Over half of all cancer patients will experience some form of sleep disturbance. Stress, anxiety and depression may also contribute to sleep problems. In turn, sleep problems may exacerbate psychological distress and add to fatigue. Cancer treatments may alter the usual patterns of sleep. For example, those undergoing treatment may require daytime naps. Cancer-related fatigue may not respond to rest the way normal fatigue does, with the result that cancer survivors may always feel low energy and easily become tired.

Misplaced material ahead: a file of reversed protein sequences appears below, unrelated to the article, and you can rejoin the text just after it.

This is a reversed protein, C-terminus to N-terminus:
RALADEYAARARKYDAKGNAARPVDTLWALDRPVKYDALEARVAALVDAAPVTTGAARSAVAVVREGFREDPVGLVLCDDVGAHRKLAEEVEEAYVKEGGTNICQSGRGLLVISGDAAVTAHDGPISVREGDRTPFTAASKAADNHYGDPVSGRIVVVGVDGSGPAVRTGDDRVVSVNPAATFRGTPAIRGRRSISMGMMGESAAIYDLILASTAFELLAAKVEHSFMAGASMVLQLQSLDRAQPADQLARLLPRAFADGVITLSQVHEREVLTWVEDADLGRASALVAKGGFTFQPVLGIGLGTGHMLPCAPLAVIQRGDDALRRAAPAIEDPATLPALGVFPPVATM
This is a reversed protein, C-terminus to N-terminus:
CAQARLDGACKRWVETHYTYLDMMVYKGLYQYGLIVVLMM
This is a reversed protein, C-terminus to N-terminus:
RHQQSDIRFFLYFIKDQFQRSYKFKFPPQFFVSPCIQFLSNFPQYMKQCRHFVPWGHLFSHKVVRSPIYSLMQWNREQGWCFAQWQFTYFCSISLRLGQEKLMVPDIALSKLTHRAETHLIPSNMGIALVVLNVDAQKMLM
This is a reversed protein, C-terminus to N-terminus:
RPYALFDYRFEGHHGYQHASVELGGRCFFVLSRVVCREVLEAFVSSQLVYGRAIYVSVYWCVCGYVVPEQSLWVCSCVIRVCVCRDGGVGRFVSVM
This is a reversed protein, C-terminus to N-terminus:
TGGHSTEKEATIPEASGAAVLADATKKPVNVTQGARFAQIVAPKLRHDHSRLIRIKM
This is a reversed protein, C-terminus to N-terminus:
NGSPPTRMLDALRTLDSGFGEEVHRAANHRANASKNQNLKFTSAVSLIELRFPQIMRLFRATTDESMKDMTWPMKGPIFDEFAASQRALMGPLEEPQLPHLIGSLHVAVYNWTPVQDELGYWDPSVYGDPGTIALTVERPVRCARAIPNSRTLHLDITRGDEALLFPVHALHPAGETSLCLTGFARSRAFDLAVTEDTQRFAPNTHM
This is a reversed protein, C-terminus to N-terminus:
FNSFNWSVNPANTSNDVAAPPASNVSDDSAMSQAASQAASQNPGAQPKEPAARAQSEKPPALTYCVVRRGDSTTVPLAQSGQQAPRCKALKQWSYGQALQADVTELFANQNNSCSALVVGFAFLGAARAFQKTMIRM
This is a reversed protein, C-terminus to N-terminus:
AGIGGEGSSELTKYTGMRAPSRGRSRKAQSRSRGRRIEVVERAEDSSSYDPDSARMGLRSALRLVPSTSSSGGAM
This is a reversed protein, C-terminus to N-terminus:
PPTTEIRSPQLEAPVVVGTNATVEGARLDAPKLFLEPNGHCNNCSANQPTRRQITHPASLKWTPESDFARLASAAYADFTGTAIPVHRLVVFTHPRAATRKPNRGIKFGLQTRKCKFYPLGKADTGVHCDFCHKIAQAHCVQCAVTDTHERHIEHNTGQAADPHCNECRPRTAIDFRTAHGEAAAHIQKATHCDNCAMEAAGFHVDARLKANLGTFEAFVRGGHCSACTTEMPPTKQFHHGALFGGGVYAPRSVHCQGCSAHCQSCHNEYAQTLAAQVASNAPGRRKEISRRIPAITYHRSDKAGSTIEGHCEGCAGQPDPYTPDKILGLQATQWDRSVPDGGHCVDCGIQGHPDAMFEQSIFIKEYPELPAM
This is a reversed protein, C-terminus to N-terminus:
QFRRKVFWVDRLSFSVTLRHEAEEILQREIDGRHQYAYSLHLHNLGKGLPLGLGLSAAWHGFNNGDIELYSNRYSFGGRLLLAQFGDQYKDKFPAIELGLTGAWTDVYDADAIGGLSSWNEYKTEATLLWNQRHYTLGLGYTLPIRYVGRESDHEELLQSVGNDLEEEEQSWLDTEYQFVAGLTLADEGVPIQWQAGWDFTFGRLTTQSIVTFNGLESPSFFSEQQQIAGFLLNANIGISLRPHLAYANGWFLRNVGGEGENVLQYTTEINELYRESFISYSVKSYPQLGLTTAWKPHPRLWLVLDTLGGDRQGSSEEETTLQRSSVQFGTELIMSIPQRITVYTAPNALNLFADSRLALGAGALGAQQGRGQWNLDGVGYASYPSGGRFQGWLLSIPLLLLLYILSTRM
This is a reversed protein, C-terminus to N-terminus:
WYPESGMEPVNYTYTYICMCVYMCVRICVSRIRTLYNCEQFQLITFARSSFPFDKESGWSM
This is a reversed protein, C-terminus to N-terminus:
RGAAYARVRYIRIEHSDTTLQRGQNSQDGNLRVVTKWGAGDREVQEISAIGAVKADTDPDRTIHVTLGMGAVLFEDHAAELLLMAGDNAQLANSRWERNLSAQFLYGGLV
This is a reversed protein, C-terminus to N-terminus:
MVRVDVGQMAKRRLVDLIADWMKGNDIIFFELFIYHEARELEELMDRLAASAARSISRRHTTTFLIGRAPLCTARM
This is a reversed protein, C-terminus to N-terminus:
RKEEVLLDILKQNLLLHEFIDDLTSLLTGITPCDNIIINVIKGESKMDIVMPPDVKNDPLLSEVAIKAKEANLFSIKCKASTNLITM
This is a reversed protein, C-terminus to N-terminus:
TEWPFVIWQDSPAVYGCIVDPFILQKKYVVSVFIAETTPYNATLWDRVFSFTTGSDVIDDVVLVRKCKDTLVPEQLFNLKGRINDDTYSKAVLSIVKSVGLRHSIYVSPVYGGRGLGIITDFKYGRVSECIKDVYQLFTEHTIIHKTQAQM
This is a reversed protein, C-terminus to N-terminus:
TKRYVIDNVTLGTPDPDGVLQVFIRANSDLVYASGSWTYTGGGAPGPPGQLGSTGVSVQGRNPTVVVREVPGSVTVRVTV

Sleep difficulties may add to fatigue. Some employees may have difficulty waking in the morning and thus may need to start work later. Taking sleep medications can make some people feel “foggy” in the morning. Poor sleep can affect concentration, memory, energy and emotions making the demands of work more challenging.